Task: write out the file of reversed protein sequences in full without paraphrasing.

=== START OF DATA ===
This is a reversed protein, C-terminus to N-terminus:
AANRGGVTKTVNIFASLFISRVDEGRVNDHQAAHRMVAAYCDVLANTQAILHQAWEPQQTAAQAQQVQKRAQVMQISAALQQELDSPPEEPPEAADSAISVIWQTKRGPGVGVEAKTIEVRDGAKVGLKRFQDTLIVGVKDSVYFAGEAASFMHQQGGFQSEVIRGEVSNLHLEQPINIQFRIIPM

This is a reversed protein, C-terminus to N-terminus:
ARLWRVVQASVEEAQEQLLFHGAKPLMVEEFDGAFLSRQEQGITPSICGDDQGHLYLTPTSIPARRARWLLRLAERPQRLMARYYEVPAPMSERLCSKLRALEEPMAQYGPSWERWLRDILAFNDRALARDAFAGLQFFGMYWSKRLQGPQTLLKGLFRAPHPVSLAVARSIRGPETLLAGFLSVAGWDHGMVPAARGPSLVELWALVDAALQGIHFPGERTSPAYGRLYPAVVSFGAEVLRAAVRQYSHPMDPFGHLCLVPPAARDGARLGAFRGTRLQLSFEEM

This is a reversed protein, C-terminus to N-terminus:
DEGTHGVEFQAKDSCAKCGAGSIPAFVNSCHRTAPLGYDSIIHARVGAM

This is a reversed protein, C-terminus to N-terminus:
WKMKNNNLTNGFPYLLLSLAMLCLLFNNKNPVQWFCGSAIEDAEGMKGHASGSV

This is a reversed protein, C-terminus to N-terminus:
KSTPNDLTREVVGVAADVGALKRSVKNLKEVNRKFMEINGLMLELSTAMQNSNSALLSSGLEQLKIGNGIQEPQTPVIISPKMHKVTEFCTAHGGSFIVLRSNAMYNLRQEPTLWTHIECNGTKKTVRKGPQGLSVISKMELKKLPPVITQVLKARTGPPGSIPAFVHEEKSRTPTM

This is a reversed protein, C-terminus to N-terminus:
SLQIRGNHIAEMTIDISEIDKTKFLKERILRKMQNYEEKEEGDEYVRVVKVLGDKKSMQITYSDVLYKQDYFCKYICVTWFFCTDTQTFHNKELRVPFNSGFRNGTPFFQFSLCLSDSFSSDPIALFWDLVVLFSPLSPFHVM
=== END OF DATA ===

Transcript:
This is a reversed protein, C-terminus to N-terminus:
AANRGGVTKTVNIFASLFISRVDEGRVNDHQAAHRMVAAYCDVLANTQAILHQAWEPQQTAAQAQQVQKRAQVMQISAALQQELDSPPEEPPEAADSAISVIWQTKRGPGVGVEAKTIEVRDGAKVGLKRFQDTLIVGVKDSVYFAGEAASFMHQQGGFQSEVIRGEVSNLHLEQPINIQFRIIPM

This is a reversed protein, C-terminus to N-terminus:
ARLWRVVQASVEEAQEQLLFHGAKPLMVEEFDGAFLSRQEQGITPSICGDDQGHLYLTPTSIPARRARWLLRLAERPQRLMARYYEVPAPMSERLCSKLRALEEPMAQYGPSWERWLRDILAFNDRALARDAFAGLQFFGMYWSKRLQGPQTLLKGLFRAPHPVSLAVARSIRGPETLLAGFLSVAGWDHGMVPAARGPSLVELWALVDAALQGIHFPGERTSPAYGRLYPAVVSFGAEVLRAAVRQYSHPMDPFGHLCLVPPAARDGARLGAFRGTRLQLSFEEM

This is a reversed protein, C-terminus to N-terminus:
DEGTHGVEFQAKDSCAKCGAGSIPAFVNSCHRTAPLGYDSIIHARVGAM

This is a reversed protein, C-terminus to N-terminus:
WKMKNNNLTNGFPYLLLSLAMLCLLFNNKNPVQWFCGSAIEDAEGMKGHASGSV

This is a reversed protein, C-terminus to N-terminus:
KSTPNDLTREVVGVAADVGALKRSVKNLKEVNRKFMEINGLMLELSTAMQNSNSALLSSGLEQLKIGNGIQEPQTPVIISPKMHKVTEFCTAHGGSFIVLRSNAMYNLRQEPTLWTHIECNGTKKTVRKGPQGLSVISKMELKKLPPVITQVLKARTGPPGSIPAFVHEEKSRTPTM

This is a reversed protein, C-terminus to N-terminus:
SLQIRGNHIAEMTIDISEIDKTKFLKERILRKMQNYEEKEEGDEYVRVVKVLGDKKSMQITYSDVLYKQDYFCKYICVTWFFCTDTQTFHNKELRVPFNSGFRNGTPFFQFSLCLSDSFSSDPIALFWDLVVLFSPLSPFHVM